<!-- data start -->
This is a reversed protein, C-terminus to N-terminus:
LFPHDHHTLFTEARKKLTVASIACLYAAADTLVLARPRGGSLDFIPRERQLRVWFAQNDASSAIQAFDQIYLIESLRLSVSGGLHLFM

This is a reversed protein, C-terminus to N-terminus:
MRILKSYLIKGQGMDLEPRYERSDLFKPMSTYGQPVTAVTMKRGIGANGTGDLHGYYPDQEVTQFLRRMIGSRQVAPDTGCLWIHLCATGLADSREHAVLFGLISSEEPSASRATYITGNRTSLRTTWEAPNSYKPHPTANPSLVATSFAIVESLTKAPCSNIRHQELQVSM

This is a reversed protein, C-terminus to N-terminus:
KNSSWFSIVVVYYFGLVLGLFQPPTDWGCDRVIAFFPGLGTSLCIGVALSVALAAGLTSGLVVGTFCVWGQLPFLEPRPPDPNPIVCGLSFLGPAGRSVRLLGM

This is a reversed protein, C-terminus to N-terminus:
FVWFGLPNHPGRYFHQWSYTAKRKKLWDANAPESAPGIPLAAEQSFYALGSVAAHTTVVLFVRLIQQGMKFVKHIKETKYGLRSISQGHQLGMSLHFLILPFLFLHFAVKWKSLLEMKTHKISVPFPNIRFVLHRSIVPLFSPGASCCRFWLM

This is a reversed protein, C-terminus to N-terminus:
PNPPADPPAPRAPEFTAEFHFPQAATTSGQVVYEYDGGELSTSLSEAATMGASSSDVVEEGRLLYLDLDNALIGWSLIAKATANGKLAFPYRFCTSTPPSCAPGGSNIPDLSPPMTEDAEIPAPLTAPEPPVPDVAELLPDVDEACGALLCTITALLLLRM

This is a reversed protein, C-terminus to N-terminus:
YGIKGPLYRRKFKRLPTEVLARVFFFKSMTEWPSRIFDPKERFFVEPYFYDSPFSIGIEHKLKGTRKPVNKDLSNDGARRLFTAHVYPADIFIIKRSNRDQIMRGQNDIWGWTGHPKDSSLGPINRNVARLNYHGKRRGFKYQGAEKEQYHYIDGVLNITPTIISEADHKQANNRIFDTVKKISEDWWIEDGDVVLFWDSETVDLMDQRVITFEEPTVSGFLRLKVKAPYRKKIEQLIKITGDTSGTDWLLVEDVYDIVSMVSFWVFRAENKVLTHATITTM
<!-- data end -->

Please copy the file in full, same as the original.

This is a reversed protein, C-terminus to N-terminus:
LFPHDHHTLFTEARKKLTVASIACLYAAADTLVLARPRGGSLDFIPRERQLRVWFAQNDASSAIQAFDQIYLIESLRLSVSGGLHLFM

This is a reversed protein, C-terminus to N-terminus:
MRILKSYLIKGQGMDLEPRYERSDLFKPMSTYGQPVTAVTMKRGIGANGTGDLHGYYPDQEVTQFLRRMIGSRQVAPDTGCLWIHLCATGLADSREHAVLFGLISSEEPSASRATYITGNRTSLRTTWEAPNSYKPHPTANPSLVATSFAIVESLTKAPCSNIRHQELQVSM

This is a reversed protein, C-terminus to N-terminus:
KNSSWFSIVVVYYFGLVLGLFQPPTDWGCDRVIAFFPGLGTSLCIGVALSVALAAGLTSGLVVGTFCVWGQLPFLEPRPPDPNPIVCGLSFLGPAGRSVRLLGM

This is a reversed protein, C-terminus to N-terminus:
FVWFGLPNHPGRYFHQWSYTAKRKKLWDANAPESAPGIPLAAEQSFYALGSVAAHTTVVLFVRLIQQGMKFVKHIKETKYGLRSISQGHQLGMSLHFLILPFLFLHFAVKWKSLLEMKTHKISVPFPNIRFVLHRSIVPLFSPGASCCRFWLM

This is a reversed protein, C-terminus to N-terminus:
PNPPADPPAPRAPEFTAEFHFPQAATTSGQVVYEYDGGELSTSLSEAATMGASSSDVVEEGRLLYLDLDNALIGWSLIAKATANGKLAFPYRFCTSTPPSCAPGGSNIPDLSPPMTEDAEIPAPLTAPEPPVPDVAELLPDVDEACGALLCTITALLLLRM

This is a reversed protein, C-terminus to N-terminus:
YGIKGPLYRRKFKRLPTEVLARVFFFKSMTEWPSRIFDPKERFFVEPYFYDSPFSIGIEHKLKGTRKPVNKDLSNDGARRLFTAHVYPADIFIIKRSNRDQIMRGQNDIWGWTGHPKDSSLGPINRNVARLNYHGKRRGFKYQGAEKEQYHYIDGVLNITPTIISEADHKQANNRIFDTVKKISEDWWIEDGDVVLFWDSETVDLMDQRVITFEEPTVSGFLRLKVKAPYRKKIEQLIKITGDTSGTDWLLVEDVYDIVSMVSFWVFRAENKVLTHATITTM